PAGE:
- Published on 18 Dec 2012
- About ARTEMIS
The president of ARTEMIS-ia will retire
At the end of this year, Klaus Grimm will be retiring from his position at Daimler AG and as president of the ARTEMIS Industry Association. Looking back at the time he took over the presidency from Yrjö Neuvo, he admits that during this early phase of the programme he faced the considerable challenge of ramping up and keeping the programme running smoothly and overcoming a number of hurdles that were present due to the way in which the joint undertaking had been constructed.
What are the main highlights of your time as president of ARTEMIS-IA ? And what progress have you seen?
I would say that one highlight is that we made good progress in achieving this challenge. Another highlight would be the progress we have made in achieving our goal of overcoming fragmentation in research, development and innovation. We have our SRA that serves as a guiding principle and our latest success of the ARTEMIS Innovation Pilot Projects, which I believe are the right steps towards defragmentation. Another highlight is our ability to establish very good project clusters in specific areas, especially in safety and reliability where we aim to develop reference technology platforms in projects like CESAR and MBAT.
Another area in which we have made good progress is in cross-sectoral activities. For example, tool platforms, centres of innovation excellence and standardisation activities. Also the good degree of involvement from SMEs has been very pleasing and the programme has really proven itself to be industry driven. And it’s really pan-European. We have on average seven countries per project, something that underlines that we are heading in the right direction to achieve the overall ARTEMIS goals.
What would you consider to be the greatest value that you brought to the organisation?
I think I was able to provide some good support for solid sustainable management of the interests of the Industry Association. I believe I could be a significant contributor to bundling these interests, supported of course by the presidium and the office. I couldn’t have achieved this on my own without their help. And the second area of value I had was to moderate the different interests of the various stakeholders. I think this is one of my skills, to be a good moderator. Sometimes it was quite difficult to reach a compromise between the European Commission, the member states and the Industry Association. And in my era we also managed to establish a very good and fruitful ‘friendship’ with ITEA. So I am satisfied that I was able to moderate these processes quite well.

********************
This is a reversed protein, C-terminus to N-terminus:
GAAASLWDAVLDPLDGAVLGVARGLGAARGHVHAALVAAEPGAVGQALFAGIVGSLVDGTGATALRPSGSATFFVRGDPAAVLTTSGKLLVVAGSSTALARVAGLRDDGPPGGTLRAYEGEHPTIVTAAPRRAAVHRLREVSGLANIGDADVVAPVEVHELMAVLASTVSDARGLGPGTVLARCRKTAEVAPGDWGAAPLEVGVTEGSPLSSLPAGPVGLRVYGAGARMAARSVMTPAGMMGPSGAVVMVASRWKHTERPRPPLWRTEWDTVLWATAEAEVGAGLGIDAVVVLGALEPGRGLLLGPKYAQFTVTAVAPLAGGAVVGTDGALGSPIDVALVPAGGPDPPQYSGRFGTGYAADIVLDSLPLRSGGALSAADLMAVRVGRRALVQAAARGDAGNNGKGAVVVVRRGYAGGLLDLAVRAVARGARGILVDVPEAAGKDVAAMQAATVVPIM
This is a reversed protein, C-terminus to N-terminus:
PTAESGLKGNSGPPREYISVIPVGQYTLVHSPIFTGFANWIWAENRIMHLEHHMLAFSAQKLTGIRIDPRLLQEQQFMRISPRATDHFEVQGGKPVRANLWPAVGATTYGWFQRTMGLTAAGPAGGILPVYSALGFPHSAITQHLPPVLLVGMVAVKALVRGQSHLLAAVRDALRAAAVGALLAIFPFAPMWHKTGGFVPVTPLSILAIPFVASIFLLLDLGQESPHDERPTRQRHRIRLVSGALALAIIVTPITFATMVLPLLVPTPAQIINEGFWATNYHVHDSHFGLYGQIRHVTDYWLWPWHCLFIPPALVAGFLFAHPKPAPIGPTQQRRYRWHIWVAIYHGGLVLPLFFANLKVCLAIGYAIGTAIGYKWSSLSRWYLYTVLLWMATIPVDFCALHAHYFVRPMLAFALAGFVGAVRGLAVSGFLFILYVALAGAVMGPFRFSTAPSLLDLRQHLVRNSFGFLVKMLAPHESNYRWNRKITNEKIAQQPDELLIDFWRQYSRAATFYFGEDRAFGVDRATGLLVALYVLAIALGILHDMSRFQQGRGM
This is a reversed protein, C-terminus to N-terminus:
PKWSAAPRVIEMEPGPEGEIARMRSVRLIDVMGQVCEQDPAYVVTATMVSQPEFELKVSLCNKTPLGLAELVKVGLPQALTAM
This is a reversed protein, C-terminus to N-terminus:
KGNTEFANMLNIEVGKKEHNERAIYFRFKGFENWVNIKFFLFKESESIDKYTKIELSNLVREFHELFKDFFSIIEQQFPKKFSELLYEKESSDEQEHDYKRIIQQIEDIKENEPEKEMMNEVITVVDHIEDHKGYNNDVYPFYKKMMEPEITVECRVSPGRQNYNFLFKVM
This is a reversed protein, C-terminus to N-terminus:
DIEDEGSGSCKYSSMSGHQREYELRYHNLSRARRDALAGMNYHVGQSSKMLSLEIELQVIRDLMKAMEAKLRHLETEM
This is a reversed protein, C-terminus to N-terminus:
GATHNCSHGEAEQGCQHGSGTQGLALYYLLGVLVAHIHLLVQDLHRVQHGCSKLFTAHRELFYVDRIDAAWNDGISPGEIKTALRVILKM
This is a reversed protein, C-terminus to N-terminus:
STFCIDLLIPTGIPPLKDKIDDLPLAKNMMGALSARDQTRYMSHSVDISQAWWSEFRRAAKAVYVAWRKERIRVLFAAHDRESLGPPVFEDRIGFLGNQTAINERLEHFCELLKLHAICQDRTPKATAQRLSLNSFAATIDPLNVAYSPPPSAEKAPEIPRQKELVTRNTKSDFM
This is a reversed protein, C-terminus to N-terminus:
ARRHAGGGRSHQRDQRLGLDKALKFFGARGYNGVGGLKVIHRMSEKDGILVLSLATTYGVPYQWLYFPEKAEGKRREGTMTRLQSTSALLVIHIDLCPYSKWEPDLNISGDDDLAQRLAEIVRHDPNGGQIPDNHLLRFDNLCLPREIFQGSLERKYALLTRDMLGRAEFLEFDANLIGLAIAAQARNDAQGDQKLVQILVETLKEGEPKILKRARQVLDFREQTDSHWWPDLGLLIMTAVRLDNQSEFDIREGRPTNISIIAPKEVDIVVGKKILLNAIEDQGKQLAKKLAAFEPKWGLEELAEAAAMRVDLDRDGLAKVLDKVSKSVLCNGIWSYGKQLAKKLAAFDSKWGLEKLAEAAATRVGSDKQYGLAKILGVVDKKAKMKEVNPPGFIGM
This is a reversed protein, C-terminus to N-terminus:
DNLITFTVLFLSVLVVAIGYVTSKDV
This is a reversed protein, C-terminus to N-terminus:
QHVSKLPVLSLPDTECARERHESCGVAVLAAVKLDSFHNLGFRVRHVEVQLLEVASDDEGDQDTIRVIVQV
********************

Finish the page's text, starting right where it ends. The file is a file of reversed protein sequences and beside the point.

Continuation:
What do you feel is the biggest success during you tenure?
As I already mentioned, we made a really good step towards bundling forces, which is one of the chief ARTEMIS aims. And when I look at the more than 200 members of the Industry Association and all the countries involved, I think this progress has been a real success.
What is your fondest memory of ARTEMIS?
I really appreciated working with so many important and influential people from industry and the scientific community from all over Europe. And the appreciation from the different stakeholders for my contribution to ARTEMIS. I heard from many of them that they are quite disappointed that I will be leaving, so that makes me feel very appreciated.
What does the future hold for you?
After five years of commuting between Berlin and Stuttgart, I am relishing the time I will have to spend doing things with my wife and certainly enjoying more of my home city and other nice places all over of the world, something I have not had too much opportunity for over the past five years.
What parting message would you like to give to the people/colleagues you leave behind?
I would like to encourage them to keep going, to stress and underline the importance of embedded systems as the neural system of society, as we say in our SRA. And what I have learned is the need to spread the responsibility over many shoulders. I would like to encourage all ARTEMIS-IA members to contribute actively to all the activities, at least the Steering Board and our Working Groups, because I feel we still do not have enough people who really actively contribute. And, of course, good luck and every success in the discussions on the future of ARTEMIS.